Oscar Wilde’s fairy tales encode the vision of an idealistic pederast, a man who loves beautiful youths; the style and content of his fairy tales offer a vision of love and beauty that urges a different aesthetic and moral relationship to the world and experience from other fairy tales for children. Wilde’s fairy tales rhetorically create a new, morally sensual child by enacting Walter Pater’s aesthetics. This essay explores Wilde’s context in the homosexual subculture of Victorian Oxford, his aesthetics and their relation to Pater, and the ways his literary fairy tales encode and express a pederastic ethos through the particular focus on sensual experience and moral enlightenment.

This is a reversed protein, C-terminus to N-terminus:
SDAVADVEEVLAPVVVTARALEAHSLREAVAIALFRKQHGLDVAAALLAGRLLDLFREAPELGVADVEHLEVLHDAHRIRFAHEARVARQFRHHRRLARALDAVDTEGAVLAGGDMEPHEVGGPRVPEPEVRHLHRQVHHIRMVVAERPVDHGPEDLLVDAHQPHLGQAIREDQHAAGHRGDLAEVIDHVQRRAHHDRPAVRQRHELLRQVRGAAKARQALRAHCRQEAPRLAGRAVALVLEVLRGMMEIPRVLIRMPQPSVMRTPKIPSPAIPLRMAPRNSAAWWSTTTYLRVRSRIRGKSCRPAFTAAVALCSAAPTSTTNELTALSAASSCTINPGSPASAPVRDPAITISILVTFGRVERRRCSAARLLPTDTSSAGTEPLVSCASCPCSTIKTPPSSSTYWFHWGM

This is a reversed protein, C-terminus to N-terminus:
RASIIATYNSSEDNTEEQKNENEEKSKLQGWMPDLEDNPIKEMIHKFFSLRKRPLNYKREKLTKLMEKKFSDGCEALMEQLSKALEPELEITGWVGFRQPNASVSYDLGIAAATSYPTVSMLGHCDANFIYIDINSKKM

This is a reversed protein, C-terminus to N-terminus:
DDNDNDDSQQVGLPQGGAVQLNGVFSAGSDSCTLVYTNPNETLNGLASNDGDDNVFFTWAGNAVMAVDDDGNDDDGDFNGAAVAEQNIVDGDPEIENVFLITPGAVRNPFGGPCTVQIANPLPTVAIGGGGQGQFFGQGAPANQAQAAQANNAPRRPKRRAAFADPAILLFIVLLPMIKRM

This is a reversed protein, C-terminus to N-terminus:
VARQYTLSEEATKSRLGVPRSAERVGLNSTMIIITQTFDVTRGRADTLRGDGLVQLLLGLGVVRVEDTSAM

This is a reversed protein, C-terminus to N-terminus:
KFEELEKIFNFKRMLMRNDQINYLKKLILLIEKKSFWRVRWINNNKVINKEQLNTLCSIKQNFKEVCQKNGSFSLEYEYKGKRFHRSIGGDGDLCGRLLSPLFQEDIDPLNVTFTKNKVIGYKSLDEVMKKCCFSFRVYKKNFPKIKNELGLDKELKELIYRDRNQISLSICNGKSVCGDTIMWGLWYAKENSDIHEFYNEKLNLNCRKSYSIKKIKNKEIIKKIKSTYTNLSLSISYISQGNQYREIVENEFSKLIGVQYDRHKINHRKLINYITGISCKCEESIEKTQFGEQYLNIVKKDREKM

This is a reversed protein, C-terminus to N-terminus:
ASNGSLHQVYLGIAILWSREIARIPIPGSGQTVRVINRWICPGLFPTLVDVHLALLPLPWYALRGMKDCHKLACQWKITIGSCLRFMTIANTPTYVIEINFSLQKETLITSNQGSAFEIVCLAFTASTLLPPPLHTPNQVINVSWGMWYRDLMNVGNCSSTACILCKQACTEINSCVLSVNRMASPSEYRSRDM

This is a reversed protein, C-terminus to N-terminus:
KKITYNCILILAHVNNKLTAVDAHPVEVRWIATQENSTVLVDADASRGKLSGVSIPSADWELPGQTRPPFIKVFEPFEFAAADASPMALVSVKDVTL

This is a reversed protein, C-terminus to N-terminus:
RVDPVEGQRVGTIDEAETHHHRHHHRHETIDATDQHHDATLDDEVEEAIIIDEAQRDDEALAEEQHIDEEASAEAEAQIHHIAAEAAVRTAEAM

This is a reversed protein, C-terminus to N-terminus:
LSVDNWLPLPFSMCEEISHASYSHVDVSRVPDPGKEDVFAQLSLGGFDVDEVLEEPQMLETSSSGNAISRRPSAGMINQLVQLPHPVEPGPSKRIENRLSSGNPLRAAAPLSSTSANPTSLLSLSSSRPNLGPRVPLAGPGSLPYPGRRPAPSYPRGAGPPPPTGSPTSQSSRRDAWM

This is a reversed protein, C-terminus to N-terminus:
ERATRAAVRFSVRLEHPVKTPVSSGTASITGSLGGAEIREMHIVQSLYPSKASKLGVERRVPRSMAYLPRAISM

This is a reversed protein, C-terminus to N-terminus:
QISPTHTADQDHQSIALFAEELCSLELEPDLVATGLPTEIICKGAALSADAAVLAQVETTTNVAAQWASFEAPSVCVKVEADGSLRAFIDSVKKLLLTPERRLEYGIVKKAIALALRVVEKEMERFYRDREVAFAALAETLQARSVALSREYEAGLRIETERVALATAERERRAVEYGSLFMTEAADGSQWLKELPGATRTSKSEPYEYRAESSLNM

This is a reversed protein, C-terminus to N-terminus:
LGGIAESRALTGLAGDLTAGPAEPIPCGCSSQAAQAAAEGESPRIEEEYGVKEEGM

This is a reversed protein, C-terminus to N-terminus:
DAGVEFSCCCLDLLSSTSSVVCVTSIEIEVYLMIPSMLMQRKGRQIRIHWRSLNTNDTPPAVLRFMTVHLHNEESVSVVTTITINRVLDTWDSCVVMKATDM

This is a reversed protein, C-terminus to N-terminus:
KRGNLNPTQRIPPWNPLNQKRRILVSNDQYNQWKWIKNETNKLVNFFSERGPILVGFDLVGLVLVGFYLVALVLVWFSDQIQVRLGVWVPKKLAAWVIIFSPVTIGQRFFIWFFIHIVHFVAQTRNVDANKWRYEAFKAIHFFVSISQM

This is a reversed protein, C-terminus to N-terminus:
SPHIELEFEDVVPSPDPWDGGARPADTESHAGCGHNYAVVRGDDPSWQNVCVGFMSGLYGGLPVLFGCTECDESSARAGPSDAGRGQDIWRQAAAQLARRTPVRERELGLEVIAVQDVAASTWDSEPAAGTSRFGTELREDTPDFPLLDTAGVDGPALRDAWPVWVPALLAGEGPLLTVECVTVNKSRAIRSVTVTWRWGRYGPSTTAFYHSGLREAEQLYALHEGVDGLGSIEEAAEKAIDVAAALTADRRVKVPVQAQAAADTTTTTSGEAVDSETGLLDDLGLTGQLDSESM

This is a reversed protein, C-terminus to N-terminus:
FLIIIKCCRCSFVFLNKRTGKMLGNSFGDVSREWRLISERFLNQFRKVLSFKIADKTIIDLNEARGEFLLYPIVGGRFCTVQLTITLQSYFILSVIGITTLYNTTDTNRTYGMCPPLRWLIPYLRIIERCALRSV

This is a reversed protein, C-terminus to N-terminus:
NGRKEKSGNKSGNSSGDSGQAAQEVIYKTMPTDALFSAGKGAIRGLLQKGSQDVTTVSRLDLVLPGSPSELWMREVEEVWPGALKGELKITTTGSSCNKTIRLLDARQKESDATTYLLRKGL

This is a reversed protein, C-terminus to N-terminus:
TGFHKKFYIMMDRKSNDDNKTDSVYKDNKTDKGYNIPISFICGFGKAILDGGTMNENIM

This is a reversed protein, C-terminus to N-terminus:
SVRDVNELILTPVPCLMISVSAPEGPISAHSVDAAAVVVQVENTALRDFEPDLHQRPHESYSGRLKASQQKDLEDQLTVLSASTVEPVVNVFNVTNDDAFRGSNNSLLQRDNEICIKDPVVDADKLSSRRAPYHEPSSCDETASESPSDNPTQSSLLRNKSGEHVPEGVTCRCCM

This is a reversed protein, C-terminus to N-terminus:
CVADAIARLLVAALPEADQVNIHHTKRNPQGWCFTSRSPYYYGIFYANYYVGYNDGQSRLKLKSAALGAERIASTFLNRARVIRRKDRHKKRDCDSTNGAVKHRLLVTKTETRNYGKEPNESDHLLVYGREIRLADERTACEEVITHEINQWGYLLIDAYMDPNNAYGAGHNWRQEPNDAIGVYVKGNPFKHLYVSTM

Wood, Naomi. "Creating the Sensual Child: Paterian Aesthetics, Pederasty, and Oscar Wilde’s Fairy Tales." Marvels & Tales 16.2 (2002). Web. <https://digitalcommons.wayne.edu/marvels/vol16/iss2/2>.